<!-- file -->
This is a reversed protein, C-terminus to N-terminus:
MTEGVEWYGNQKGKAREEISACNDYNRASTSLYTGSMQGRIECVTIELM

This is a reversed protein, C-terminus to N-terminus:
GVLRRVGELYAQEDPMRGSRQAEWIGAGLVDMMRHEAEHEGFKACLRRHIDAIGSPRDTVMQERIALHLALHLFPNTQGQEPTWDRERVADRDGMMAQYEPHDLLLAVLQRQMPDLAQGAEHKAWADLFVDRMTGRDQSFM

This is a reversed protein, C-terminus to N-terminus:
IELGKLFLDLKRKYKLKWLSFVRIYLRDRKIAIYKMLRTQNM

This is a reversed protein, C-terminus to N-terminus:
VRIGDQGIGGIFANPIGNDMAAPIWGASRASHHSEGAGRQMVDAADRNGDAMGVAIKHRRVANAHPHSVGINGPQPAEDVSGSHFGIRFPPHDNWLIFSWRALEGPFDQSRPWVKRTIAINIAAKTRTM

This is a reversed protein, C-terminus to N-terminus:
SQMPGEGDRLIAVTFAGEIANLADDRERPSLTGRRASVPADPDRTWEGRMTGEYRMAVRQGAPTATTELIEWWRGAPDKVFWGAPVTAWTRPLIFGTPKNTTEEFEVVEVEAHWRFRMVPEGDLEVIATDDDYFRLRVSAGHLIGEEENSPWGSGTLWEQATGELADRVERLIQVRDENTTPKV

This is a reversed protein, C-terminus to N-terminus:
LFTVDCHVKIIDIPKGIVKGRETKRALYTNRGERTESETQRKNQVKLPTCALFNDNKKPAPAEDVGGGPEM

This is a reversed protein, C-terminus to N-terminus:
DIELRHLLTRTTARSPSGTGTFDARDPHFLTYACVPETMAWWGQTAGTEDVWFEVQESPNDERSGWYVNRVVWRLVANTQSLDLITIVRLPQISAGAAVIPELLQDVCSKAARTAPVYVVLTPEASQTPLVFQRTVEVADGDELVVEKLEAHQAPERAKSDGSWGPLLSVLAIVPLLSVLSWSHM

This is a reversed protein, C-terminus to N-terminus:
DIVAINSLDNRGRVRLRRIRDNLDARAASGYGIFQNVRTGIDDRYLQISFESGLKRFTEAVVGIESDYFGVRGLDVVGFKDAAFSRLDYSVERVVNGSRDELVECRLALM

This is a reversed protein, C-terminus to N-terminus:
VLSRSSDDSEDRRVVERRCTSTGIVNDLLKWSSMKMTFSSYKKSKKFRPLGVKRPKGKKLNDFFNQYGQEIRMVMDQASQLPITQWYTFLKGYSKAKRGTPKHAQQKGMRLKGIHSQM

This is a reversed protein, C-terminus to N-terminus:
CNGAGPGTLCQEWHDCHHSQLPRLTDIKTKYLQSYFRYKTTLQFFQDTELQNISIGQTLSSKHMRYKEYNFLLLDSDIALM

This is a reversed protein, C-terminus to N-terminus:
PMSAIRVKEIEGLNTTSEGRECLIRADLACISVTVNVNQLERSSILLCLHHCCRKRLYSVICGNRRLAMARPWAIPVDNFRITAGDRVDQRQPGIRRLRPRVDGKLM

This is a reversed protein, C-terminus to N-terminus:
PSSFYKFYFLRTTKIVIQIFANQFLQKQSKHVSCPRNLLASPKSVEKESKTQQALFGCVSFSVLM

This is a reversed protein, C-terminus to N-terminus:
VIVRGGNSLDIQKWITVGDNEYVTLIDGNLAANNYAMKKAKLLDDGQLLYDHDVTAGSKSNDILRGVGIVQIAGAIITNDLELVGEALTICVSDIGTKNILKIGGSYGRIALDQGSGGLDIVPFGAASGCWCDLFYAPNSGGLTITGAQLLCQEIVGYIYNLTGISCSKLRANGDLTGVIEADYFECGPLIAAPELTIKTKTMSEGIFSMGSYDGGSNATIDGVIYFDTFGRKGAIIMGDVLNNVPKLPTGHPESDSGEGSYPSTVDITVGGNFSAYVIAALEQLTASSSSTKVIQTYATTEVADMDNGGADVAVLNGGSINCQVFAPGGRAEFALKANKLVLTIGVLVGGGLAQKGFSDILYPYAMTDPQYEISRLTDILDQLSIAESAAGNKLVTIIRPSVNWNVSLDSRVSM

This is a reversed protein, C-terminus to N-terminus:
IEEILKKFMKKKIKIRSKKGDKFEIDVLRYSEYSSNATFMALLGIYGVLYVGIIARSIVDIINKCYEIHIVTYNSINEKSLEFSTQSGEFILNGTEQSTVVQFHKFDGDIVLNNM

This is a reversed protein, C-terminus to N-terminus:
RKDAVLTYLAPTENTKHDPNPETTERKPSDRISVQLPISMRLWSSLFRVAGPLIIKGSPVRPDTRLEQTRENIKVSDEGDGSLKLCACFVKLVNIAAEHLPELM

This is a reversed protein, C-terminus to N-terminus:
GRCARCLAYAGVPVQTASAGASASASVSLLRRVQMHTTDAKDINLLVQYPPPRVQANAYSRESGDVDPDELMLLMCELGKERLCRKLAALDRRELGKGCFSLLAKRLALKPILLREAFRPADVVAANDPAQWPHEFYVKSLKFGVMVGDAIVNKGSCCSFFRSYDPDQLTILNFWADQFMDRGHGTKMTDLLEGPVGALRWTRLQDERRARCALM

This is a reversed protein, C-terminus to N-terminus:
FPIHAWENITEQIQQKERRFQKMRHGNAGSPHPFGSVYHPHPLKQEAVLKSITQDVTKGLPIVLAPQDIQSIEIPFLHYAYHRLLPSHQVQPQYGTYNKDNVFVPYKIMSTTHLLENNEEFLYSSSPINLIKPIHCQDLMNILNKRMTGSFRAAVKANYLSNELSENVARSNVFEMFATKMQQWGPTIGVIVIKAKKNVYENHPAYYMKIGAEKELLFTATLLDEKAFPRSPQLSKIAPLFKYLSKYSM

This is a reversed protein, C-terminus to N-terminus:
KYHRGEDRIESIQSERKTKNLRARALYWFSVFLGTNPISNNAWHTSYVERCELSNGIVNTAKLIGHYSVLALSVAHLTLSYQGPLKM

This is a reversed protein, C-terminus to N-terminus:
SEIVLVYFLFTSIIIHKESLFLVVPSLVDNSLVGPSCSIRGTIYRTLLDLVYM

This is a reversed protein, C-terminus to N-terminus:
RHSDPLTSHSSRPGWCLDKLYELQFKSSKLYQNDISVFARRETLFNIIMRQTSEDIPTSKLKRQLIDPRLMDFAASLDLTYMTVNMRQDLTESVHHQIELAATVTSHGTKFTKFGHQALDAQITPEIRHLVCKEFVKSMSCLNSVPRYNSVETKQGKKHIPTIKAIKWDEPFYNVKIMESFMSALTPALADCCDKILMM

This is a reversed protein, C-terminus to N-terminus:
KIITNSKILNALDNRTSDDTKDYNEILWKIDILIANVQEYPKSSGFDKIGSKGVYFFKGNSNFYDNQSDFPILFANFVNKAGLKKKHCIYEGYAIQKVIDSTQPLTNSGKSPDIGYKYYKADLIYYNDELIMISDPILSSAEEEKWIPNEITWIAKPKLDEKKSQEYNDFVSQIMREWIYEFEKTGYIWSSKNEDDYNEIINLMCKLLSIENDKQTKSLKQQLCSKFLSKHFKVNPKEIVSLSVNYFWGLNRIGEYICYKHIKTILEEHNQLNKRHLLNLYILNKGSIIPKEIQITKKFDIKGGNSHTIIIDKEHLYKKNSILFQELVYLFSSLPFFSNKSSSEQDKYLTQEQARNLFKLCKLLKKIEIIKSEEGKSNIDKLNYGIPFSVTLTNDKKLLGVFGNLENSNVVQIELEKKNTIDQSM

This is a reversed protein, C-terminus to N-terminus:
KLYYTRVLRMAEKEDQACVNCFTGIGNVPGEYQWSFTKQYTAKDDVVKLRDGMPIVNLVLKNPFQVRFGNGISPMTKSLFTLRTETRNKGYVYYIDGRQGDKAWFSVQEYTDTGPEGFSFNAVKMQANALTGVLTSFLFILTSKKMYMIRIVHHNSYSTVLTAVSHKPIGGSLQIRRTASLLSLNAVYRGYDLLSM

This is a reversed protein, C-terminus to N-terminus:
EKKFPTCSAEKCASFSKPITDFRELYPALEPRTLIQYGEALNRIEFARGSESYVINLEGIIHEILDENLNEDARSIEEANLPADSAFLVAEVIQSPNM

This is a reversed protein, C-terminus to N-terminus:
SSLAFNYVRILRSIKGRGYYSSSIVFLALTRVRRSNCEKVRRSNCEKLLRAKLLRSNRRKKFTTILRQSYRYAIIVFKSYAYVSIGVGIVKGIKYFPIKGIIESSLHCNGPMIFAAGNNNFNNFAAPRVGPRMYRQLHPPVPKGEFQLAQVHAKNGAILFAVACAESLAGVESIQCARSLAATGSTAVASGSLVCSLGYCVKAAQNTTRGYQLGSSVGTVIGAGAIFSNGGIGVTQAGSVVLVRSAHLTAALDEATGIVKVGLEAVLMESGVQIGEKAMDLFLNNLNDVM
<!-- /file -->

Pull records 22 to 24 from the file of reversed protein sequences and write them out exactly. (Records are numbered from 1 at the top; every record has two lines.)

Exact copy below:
This is a reversed protein, C-terminus to N-terminus:
KLYYTRVLRMAEKEDQACVNCFTGIGNVPGEYQWSFTKQYTAKDDVVKLRDGMPIVNLVLKNPFQVRFGNGISPMTKSLFTLRTETRNKGYVYYIDGRQGDKAWFSVQEYTDTGPEGFSFNAVKMQANALTGVLTSFLFILTSKKMYMIRIVHHNSYSTVLTAVSHKPIGGSLQIRRTASLLSLNAVYRGYDLLSM

This is a reversed protein, C-terminus to N-terminus:
EKKFPTCSAEKCASFSKPITDFRELYPALEPRTLIQYGEALNRIEFARGSESYVINLEGIIHEILDENLNEDARSIEEANLPADSAFLVAEVIQSPNM

This is a reversed protein, C-terminus to N-terminus:
SSLAFNYVRILRSIKGRGYYSSSIVFLALTRVRRSNCEKVRRSNCEKLLRAKLLRSNRRKKFTTILRQSYRYAIIVFKSYAYVSIGVGIVKGIKYFPIKGIIESSLHCNGPMIFAAGNNNFNNFAAPRVGPRMYRQLHPPVPKGEFQLAQVHAKNGAILFAVACAESLAGVESIQCARSLAATGSTAVASGSLVCSLGYCVKAAQNTTRGYQLGSSVGTVIGAGAIFSNGGIGVTQAGSVVLVRSAHLTAALDEATGIVKVGLEAVLMESGVQIGEKAMDLFLNNLNDVM